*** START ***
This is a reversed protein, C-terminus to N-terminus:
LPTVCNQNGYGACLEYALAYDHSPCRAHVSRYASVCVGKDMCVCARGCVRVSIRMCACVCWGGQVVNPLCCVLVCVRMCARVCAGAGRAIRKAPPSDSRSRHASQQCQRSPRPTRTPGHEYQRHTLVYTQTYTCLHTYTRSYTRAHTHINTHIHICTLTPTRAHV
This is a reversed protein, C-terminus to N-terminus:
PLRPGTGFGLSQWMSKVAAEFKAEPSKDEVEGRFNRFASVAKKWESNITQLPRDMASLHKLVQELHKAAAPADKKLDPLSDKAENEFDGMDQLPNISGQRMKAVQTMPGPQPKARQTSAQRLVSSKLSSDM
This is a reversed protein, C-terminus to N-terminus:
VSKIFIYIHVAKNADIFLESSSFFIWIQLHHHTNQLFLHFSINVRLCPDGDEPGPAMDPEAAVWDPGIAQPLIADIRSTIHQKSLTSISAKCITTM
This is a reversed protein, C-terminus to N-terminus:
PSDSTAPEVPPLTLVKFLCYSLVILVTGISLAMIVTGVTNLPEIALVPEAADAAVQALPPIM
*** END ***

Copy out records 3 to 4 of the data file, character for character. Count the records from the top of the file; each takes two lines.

This is a reversed protein, C-terminus to N-terminus:
VSKIFIYIHVAKNADIFLESSSFFIWIQLHHHTNQLFLHFSINVRLCPDGDEPGPAMDPEAAVWDPGIAQPLIADIRSTIHQKSLTSISAKCITTM
This is a reversed protein, C-terminus to N-terminus:
PSDSTAPEVPPLTLVKFLCYSLVILVTGISLAMIVTGVTNLPEIALVPEAADAAVQALPPIM